When a company is going public, it is likely to rely on its bankers and lawyers to choose DFIN or its competitors to do all necessary filings, use data room services, etc.  If DFIN is chosen, chances are high that this recently IPOed company will use DFIN’s services for its periodic filings.  Finally, if such company does an M&A transaction, DFIN has a very good chance of being engaged again.  

DFIN’s capability to provide various products and services and one stop shopping to its clients is likely to be another contributor to its success.  

 
  1. Fixed vs. Variable Costs

DFIN seems to praise itself for a highly variable cost structure.  Let’s look more into this.  

For example, in the spin off statement DFIN wrote:

“Since 2010, we have managed our cost structure to be highly variable in nature…by outsourcing and management efforts

“Cost components such as outsourced purchases of composition services, printing, and language solution translators, certain direct materials such as paper, ink and packaging materials, and certain portions of transportation costs are entirely variable…”

There is also an informative slide in the DFIN presentation where it gives quantitative measures.  DFIN breaks down all costs into four groups:

        1. 100% variable costs

        2. 75% - 100% variable costs

        3. 50% - 75% variable costs

        4. Less than 50% variable costs

We did some back solving and present our findings below.

 

So using our mid-point assumptions (except for less than 50% variable costs where we assumed 100% fixed costs), about ~81.4% of the cost base is variable and less than 19% is fixed.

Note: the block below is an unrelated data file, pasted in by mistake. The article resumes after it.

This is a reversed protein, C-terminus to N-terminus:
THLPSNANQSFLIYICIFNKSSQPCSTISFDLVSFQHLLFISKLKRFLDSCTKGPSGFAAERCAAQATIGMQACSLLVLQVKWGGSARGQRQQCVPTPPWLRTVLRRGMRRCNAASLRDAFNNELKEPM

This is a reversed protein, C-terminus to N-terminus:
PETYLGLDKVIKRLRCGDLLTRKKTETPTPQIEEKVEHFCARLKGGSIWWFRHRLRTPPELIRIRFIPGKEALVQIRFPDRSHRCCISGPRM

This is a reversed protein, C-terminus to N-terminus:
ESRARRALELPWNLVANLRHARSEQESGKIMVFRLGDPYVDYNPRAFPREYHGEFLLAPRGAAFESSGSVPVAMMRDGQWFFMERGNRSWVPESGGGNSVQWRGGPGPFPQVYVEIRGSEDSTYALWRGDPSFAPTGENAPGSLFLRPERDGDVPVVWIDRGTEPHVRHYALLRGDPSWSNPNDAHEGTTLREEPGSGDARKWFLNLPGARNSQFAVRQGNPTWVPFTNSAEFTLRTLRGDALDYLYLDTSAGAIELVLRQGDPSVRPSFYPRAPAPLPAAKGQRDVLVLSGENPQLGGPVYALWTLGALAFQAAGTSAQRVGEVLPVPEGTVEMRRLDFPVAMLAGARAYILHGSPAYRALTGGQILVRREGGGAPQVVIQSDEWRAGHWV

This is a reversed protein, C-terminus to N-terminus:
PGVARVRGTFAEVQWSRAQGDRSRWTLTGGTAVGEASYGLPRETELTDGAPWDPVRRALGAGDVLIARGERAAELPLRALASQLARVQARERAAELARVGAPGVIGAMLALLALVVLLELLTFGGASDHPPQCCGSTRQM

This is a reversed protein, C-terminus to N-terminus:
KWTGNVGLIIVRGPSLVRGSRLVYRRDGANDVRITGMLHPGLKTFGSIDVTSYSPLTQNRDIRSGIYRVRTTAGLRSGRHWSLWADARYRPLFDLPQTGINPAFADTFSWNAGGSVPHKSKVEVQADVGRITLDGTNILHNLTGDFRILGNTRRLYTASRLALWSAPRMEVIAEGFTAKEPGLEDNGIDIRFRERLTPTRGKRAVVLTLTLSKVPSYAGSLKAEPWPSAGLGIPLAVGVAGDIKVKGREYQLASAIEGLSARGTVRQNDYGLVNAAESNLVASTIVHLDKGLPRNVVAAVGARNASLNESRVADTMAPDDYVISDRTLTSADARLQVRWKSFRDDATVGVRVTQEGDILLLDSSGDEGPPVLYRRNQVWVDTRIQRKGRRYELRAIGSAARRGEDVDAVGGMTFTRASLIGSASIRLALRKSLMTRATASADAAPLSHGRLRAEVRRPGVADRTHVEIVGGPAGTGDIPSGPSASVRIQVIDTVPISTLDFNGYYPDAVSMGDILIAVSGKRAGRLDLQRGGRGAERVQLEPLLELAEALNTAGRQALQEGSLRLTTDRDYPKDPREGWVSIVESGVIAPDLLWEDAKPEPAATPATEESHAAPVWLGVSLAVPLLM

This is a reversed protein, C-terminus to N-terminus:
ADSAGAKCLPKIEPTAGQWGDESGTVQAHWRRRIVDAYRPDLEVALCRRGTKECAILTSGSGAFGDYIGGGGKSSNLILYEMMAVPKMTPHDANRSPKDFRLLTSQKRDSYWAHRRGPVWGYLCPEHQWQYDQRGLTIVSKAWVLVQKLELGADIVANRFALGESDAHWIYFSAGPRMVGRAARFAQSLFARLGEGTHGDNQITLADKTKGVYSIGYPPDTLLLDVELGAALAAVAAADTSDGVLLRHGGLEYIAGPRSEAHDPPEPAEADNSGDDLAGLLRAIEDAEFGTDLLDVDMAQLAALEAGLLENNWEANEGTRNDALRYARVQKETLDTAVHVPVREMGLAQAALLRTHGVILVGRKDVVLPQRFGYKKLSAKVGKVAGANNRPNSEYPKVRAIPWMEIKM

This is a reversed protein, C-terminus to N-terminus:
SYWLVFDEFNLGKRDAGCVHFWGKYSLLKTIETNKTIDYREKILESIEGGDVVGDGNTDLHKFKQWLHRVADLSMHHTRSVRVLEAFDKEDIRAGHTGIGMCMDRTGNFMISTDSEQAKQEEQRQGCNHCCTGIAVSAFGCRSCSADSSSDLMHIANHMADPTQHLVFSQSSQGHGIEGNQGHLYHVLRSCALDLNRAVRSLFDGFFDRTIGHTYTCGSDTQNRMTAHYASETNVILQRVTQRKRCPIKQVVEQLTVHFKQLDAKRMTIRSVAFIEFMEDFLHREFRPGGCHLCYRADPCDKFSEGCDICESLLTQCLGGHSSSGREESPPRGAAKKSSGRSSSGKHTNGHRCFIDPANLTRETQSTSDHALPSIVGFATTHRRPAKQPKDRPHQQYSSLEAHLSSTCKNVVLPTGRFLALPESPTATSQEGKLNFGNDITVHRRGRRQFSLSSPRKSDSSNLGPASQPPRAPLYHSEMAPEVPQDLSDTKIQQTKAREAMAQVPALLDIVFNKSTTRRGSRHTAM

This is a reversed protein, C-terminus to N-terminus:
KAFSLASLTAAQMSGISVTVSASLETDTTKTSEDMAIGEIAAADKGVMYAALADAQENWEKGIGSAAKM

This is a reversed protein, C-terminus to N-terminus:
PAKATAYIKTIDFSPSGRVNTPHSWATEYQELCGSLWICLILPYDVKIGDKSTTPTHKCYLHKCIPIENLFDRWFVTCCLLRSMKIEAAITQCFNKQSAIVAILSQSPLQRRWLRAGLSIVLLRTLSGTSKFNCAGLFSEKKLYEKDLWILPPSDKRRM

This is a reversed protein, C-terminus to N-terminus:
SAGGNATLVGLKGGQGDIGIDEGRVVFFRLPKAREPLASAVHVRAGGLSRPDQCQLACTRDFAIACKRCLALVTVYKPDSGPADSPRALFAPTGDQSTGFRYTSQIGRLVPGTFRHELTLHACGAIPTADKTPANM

Again it is difficult to decode, how much of that is driven by print where we would expect to see more variable costs than in the services business.  

 
  1. Customer Concentration

Customer concentration does not present significant concerns as no customer accounted for 10% or more of revenue in 2013 – 2015.  

 
  1. Competition

DFIN’s competitors are different depending on the reporting segment.

 
  1. GCM: Competitors and DFIN’s Market Position

DFIN breaks down GCM competitors into three categories.

  1. full service financial communications providers, such as Merrill Corporation, Toppan Vite, Summit Financial, RDG Filings and Vintage Filings

  2. technology solution providers focused on financial communications, including a number of small to midsized companies providing governance, risk and compliance solutions like Certent, Trintech and Workiva, companies focused on the virtual data room space, the largest of which is IntraLinks

  3. general technology providers, which include a number of large companies that offer point solutions that are usually part of a larger enterprise solution set, including IBM Cognos, SAP and Oracle and, in the virtual data room space, Dropbox and Box.com

 

Despite multiple competitors, DFIN seems to be the largest player.  Here are some relevant data points:

  1. GCM provides services to 379 of the S&P 500 companies

  2. GCM provides 685 of the Fortune 1,000 companies

  3. IPO segment / product share in 2015

    1. DFIN – 56%